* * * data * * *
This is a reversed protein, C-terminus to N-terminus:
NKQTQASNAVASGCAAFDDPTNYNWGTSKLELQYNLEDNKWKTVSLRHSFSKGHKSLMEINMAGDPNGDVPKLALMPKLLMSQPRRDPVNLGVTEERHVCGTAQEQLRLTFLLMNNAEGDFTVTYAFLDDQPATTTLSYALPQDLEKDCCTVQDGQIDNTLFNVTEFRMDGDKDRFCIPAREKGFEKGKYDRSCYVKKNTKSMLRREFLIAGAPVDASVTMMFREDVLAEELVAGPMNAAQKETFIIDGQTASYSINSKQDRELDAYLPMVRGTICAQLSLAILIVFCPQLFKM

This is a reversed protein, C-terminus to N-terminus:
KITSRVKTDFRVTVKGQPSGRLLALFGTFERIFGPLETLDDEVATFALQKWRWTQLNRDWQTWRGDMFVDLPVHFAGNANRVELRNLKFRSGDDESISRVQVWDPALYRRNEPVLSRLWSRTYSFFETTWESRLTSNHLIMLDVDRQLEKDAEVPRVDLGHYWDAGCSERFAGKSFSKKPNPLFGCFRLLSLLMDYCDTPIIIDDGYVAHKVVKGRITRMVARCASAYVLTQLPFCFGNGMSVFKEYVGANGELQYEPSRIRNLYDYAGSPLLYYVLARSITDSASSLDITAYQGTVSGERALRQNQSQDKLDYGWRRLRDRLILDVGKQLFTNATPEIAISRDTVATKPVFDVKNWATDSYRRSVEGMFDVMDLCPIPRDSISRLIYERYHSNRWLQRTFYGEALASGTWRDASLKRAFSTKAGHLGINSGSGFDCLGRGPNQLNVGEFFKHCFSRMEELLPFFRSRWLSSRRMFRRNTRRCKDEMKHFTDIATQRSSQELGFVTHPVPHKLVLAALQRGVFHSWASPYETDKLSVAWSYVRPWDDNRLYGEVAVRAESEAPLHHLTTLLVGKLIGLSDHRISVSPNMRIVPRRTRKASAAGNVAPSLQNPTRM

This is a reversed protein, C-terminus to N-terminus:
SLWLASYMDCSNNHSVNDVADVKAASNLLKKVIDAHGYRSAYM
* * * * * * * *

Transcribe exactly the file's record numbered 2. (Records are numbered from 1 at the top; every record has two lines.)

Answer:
This is a reversed protein, C-terminus to N-terminus:
KITSRVKTDFRVTVKGQPSGRLLALFGTFERIFGPLETLDDEVATFALQKWRWTQLNRDWQTWRGDMFVDLPVHFAGNANRVELRNLKFRSGDDESISRVQVWDPALYRRNEPVLSRLWSRTYSFFETTWESRLTSNHLIMLDVDRQLEKDAEVPRVDLGHYWDAGCSERFAGKSFSKKPNPLFGCFRLLSLLMDYCDTPIIIDDGYVAHKVVKGRITRMVARCASAYVLTQLPFCFGNGMSVFKEYVGANGELQYEPSRIRNLYDYAGSPLLYYVLARSITDSASSLDITAYQGTVSGERALRQNQSQDKLDYGWRRLRDRLILDVGKQLFTNATPEIAISRDTVATKPVFDVKNWATDSYRRSVEGMFDVMDLCPIPRDSISRLIYERYHSNRWLQRTFYGEALASGTWRDASLKRAFSTKAGHLGINSGSGFDCLGRGPNQLNVGEFFKHCFSRMEELLPFFRSRWLSSRRMFRRNTRRCKDEMKHFTDIATQRSSQELGFVTHPVPHKLVLAALQRGVFHSWASPYETDKLSVAWSYVRPWDDNRLYGEVAVRAESEAPLHHLTTLLVGKLIGLSDHRISVSPNMRIVPRRTRKASAAGNVAPSLQNPTRM